update deskMiddle East

Israeli air base source of GPS spoofing attacks, say researchers

The source of the disruptions was Ein Shemer Airfield, about four miles east of Hadera, they assert.

Parked airplanes at Ben-Gurion International Airport, Aug. 8, 2020. Photo by Tomer Neuberg/Flash90.
Parked airplanes at Ben-Gurion International Airport, Aug. 8, 2020. Photo by Tomer Neuberg/Flash90.

University of Texas at Austin researchers say an Israeli Air Force base was the source of Global Positioning System spoofing attacks disrupting civilian airline navigation in the Middle East.

GPS spoofing manipulates data to make planes’ GPS receivers “think” they’re somewhere they’re not.

The researchers, Todd Humphreys and Zach Clements, said they were confident the spoofing came from Ein Shemer Airfield, about four miles east of Hadera, The New York Times reported on Tuesday.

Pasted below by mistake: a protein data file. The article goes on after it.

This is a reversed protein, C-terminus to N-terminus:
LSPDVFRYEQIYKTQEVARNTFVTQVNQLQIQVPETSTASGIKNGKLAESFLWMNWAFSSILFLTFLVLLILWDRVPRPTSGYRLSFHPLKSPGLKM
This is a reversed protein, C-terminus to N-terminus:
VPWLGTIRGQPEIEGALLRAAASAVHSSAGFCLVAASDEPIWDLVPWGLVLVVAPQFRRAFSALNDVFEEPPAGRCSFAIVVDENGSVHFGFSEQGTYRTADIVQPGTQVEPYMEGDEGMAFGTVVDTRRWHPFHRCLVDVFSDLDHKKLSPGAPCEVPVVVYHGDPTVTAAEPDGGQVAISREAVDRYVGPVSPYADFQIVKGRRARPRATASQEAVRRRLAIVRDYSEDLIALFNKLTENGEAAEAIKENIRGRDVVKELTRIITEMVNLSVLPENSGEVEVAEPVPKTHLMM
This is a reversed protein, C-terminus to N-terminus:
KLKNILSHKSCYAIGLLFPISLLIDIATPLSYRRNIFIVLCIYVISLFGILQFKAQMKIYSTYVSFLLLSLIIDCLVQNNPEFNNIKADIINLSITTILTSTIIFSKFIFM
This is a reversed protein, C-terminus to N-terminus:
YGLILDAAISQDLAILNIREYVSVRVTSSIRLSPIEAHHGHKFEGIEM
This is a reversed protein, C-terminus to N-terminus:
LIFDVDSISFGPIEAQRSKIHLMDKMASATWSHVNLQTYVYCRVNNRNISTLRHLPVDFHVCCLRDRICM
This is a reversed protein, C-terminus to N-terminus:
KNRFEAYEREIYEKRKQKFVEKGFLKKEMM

“Spoofing, along with GPS jamming, has sharply risen over the last three years, particularly near war zones in Ukraine and Gaza, where militaries interfere with navigation signals to thwart missile and drone attacks,” the paper said.

A separate analysis from that of the University of Texas found that more than 50,000 flights have been spoofed in the Middle East this year.

The Israeli military declined to comment for the report.

Spoofing attacks haven’t yet endangered flights as pilots have other methods of navigation as well, the paper noted.

Spoofing affects not just planes. In April, Israel drivers reported that navigation apps such as Waze, Google Maps and the taxi pickup app Gett were suddenly showing their locations in places they were definitely not—including as far away as Beirut in Lebanon.

Other GPS-reliant services such as the Wolt delivery platform were exhibiting the same bizarre location errors, falsely placing couriers in areas such as Egypt’s Sinai Peninsula.

The disruptions were attributed to the IDF’s GPS jamming operations in the north amid rocket and drone attacks by Hezbollah.

“The disruptions are an effective tool to confuse a weapon that [uses] GPS [to navigate],” the former head of the Israel National Cyber Directorate, Yigal Unna, told Ynet.

“Like any strong medicine, it has side effects, and in the meantime, I suggest going back to the maps once in a while. It can be managed. It’s not an attack—it’s a defense,” he said.

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